Whether the FBI building becomes apartments, offices, or an institution depends heavily on special rules for the properties lining Pennsylvania Avenue. Called "square guidelines," the ones for the Hoover building's site are specific to the FBI, so the National Capital Planning Commission is is revising them for whoever occupies the building in the future. Meetings on Tuesday and Thursday are the only time the public will be able to give input before NCPC drafts the new guidelines.


The guidelines have to go through a lot of review. Schedule graphic from NCPC.

To execute the deal, the GSA has to make a clear offer for what can go at the downtown site. They're doing that through these square guidelines, created in the 1970s by a congressional organization, the Pennsylvania Avenue Development Corporation.

The work of the PADC, like Pershing Park and Market Square, was a dramatic shift away from the grandiose official spaces that planners pushed in the first 70 years of the 20th century, into mixed uses and intimate spaces. To balance private development and public space, they created the guidelines. (A "square" is just a real estate term for a block; every lot in DC is part of a "square.")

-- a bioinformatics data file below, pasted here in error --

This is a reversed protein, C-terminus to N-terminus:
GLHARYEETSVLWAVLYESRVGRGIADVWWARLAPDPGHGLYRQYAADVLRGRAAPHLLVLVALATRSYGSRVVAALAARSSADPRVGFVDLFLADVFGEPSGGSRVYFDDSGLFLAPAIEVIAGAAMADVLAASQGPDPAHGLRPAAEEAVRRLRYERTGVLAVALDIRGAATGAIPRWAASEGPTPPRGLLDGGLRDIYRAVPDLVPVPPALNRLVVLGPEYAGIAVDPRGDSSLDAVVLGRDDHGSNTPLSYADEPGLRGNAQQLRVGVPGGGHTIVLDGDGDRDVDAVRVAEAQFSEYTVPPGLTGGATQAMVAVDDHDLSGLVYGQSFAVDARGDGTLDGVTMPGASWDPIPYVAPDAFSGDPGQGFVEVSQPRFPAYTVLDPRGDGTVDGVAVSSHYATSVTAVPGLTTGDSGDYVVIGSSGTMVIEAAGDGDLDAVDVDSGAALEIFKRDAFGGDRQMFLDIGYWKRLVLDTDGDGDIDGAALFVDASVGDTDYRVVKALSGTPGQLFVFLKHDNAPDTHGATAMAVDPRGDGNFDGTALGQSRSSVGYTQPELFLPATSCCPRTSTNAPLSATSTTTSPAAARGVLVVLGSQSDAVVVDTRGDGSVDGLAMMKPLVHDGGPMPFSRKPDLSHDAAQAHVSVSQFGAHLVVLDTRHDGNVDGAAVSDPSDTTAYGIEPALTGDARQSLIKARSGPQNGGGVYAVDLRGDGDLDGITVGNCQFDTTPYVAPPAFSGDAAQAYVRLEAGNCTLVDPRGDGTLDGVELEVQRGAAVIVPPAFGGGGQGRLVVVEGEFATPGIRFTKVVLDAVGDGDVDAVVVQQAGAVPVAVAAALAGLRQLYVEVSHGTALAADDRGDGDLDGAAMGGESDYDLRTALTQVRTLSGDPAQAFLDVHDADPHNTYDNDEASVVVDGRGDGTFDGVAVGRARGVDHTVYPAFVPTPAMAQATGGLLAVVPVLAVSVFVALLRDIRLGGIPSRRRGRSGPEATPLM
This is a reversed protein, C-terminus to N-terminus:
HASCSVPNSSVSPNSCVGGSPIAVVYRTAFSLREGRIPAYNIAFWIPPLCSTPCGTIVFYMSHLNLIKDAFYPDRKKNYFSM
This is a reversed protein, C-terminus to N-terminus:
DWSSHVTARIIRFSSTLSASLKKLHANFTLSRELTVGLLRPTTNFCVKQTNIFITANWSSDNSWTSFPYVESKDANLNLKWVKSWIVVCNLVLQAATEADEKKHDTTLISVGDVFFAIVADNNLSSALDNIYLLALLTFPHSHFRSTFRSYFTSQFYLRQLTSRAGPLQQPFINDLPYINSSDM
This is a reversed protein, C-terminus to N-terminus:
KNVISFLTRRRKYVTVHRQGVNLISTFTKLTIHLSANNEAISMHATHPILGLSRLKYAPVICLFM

The FBI Hoover Building site and the area controlled by PADC rules. Image from the NCPC.

The Hoover building will be a hot site for developers no matter what. But when it comes to how the building is use, the stakes are even higher for the public.

What kind of activities could happen there?

Under the new zoning code, the site will fall under the D-7 downtown zone district. That means a hotel or office space would be allowed to take up 10 times the amount of ground space the building covers, but that residential units could take up even more.

Because of that D-7 classification, residential development on the site wouldn't be subject to affordable housing requirements or bonuses. Maybe this should be an exception. Similarly, the swanky location could lend itself to development as investment properties, but those wouldn't lend themselves to street life. Are there ways to avoid that?

Perhaps there are other uses, like theaters, social organizations, or cultural programs that could be encouraged.

What will the actual building look like?